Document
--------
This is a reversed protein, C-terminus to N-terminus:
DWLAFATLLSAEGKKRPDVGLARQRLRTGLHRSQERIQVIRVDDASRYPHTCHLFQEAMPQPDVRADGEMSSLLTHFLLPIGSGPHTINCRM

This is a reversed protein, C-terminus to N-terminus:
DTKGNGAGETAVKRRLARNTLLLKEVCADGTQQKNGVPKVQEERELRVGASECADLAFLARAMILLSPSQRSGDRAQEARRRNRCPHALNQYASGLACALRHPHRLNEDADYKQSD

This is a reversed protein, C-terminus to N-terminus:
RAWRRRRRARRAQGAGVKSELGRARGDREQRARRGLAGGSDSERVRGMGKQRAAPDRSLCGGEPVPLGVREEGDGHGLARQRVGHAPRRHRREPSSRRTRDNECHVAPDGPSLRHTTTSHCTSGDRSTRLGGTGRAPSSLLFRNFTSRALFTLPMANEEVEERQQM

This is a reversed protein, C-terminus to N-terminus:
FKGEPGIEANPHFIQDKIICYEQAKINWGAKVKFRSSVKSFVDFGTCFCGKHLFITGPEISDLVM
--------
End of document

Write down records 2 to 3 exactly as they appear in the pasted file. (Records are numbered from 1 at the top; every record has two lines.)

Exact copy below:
This is a reversed protein, C-terminus to N-terminus:
DTKGNGAGETAVKRRLARNTLLLKEVCADGTQQKNGVPKVQEERELRVGASECADLAFLARAMILLSPSQRSGDRAQEARRRNRCPHALNQYASGLACALRHPHRLNEDADYKQSD

This is a reversed protein, C-terminus to N-terminus:
RAWRRRRRARRAQGAGVKSELGRARGDREQRARRGLAGGSDSERVRGMGKQRAAPDRSLCGGEPVPLGVREEGDGHGLARQRVGHAPRRHRREPSSRRTRDNECHVAPDGPSLRHTTTSHCTSGDRSTRLGGTGRAPSSLLFRNFTSRALFTLPMANEEVEERQQM